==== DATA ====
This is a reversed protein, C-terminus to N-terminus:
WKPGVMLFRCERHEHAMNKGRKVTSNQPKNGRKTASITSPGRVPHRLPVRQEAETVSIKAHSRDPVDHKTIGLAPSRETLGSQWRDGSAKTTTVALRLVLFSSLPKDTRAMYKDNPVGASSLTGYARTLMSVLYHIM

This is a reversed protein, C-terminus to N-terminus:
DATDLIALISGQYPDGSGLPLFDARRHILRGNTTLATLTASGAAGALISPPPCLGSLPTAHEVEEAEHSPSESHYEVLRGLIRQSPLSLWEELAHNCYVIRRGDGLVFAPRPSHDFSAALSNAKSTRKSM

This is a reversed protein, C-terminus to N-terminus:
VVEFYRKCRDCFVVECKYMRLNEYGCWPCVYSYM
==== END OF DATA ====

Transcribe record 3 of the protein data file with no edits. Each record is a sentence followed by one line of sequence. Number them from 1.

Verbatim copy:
This is a reversed protein, C-terminus to N-terminus:
VVEFYRKCRDCFVVECKYMRLNEYGCWPCVYSYM